statutory structure, or some other source.” Thompson v. Thompson, 484 U.S. 174, 179
(1988). Concurring in the same case, Justice Scalia found himself “at a loss to imagine what
congressional intent to create a private right of action might mean, if it does not mean that
Congress had in mind the creation of a private right of action.” Id. at 188. Justice Scalia
instead advocated “[a] flat rule that private rights of action will not be implied in statutes
hereafter enacted,” explaining that “[a] legislative act so significant, and so separable from
the remainder of the statute, as the creation of a private rigbt of action seems to me so
implausibly left to implication that the risk should not be endured.” Id. at 192.
private cause of action.180 Legislative drafters wishing to create a private right of
action should therefore do so explicitly.
Incorporation by Reference
Interpretational difficulties may also arise if one statute incorporates by reference
provisions of an existing statute. A leading treatise declares that incorporations by
“general reference” normally include subsequent amendments, but that incorporations
by “specific reference” normally do not.I8’ A general reference “refers to the law on
the subject generally,’’ while a specific reference “refers specifically to a particular
statute by its title or section number.”’82
When one section of a law is held unconstitutional, courts are faced with
determining whether the remainder ofthe statute remains valid, or whether the whole
statute is nullified. “Unless it is evident that the Legislature would not have enacted
those provisions which are within its power, independently of that which is not, the
invalid part may be dropped if what is left is fully operative as a law”’83 Congress
frequently includes aproforma severability clause in a statute,Ig4and this reinforces
a “presumption” of severability by removing much of the doubt about congressional
intent.185A severability clause does not guarantee, however, that what remains of a
’gosee,e.g.,Alexanderv. Sandoval, 121 S. Ct. 1511 (2001)(thereisnoprivaterightofaction
to enforce disparate-impactregulations issued under the general regulation-issuing authority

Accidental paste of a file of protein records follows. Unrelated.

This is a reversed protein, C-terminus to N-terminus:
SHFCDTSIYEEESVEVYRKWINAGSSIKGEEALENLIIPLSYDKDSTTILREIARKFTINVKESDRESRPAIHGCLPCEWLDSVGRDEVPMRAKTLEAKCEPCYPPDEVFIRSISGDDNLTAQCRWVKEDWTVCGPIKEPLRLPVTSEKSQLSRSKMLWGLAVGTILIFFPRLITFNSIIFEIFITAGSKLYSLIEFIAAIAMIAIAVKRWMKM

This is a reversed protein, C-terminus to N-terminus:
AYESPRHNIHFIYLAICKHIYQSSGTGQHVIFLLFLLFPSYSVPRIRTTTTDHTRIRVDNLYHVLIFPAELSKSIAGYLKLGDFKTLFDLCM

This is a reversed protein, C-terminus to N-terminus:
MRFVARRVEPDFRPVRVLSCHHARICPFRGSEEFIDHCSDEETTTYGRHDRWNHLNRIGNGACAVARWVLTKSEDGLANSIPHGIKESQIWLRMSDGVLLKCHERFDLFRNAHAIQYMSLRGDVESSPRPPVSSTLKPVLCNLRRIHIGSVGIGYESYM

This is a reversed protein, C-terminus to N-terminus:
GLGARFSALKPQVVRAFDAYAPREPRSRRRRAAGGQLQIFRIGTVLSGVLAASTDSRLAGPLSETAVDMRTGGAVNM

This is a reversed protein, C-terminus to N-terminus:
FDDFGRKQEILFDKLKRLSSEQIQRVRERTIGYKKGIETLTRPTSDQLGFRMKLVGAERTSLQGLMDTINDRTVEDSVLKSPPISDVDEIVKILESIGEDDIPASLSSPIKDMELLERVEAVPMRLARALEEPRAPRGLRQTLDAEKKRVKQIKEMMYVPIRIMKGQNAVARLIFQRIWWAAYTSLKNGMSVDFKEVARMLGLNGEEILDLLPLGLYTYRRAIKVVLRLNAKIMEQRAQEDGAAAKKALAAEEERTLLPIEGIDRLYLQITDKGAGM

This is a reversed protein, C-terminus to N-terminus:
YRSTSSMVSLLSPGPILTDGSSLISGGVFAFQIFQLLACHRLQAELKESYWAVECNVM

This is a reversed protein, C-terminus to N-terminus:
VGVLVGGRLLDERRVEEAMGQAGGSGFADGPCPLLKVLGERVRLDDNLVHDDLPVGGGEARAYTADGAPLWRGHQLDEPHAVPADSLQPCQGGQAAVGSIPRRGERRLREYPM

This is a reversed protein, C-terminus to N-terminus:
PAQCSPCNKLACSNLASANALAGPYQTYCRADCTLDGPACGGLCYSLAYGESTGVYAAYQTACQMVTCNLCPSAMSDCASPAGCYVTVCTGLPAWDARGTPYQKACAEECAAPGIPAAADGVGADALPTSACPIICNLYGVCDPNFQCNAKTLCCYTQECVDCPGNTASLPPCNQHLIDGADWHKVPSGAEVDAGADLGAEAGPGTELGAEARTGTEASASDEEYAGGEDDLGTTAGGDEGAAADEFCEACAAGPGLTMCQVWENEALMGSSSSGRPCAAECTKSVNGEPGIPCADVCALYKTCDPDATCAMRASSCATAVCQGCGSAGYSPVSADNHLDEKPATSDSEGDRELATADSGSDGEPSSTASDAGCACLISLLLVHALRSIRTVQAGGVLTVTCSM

of section 602 of Title VI of the Civil Rights Act; even though a private right of action does
exist to enforce the antidiscrimination prohibition of section 601, the disparate-impact
regulations “do not simply apply 5 601,” but go beyond it). For analysis of the whole topic,
including the changing approach by the Court, see Susan J. Stabile, The Role of
CongressionalIntent in Determining the Existence ofImplied Private Rights of Action, 7 1
NOTREDAMEL REV.861 (1996).
’*‘2A SUTHERLAND, STATUTESAND STATUTORY INTERPRETATION, 5 5 1.07(Sands, 4th ed.
IS2Id.A clear example of a general incorporation was afforded by 5 20 of the Jones Act,
providing that in an action for wrongful death of a seaman, “all statutes of the United States
conferring or regulatingthe right of action for death in the case of railway employees shall be
applicable.” As the Court explained in Panama R.R. Co. v. Johnson, 264 U S . 375, 391-92
(1924), this “generic reference” was “readily understood” as a reference to the FELA and its
’83AlaskaAirlines, Inc. v. Brock, 480 U.S. 678,684 (1987) (quoting Buckley v. Valeo, 424
U.S. 1, 108 (1976)).
See, e.g., 2 U.S.C. 5 1438 (4 509 of the Congressional Accountability Act of 1995): “If
any provision of this Act or the applicationof such provision to any person or circumstance
is held to be invalid, the remainder o f this Act and the application of the provisions of the
remainder to any person or circumstanceshall not be affectedthereby.” These provisions are
also sometimes called “separability” clauses. See, e.g., 29 U.S.C. 5 114.
I8’Alaska Airlines, 480 US. at 486. Absence of a severability clause does not raise a
presumption against severability. New York v. United States, 505 U.S. 144, 186 (1992).
statute after a portion has been invalidated is “hlly operative”; courts sometimes find
that valid portions of a statute cannot stand on their own even though Congress has
included a severability clause.’86 Far less frequently, Congress includes non
severability language providing that remaining sections of a law shall be null and void
if apart (sometimes a specified part) is held unconstitutional.18’ Case law is sparse,lg8
but there is no apparent reason why courts should rehse to honor a clearly expressed
Plain Meaning Rule
The plain meaning rule, which purports to bar courts from relying on legislative
history when statutory language is plain, is often the semantic bridge to a court’s
consideration of legislative history. That is to say, a court that actually relies on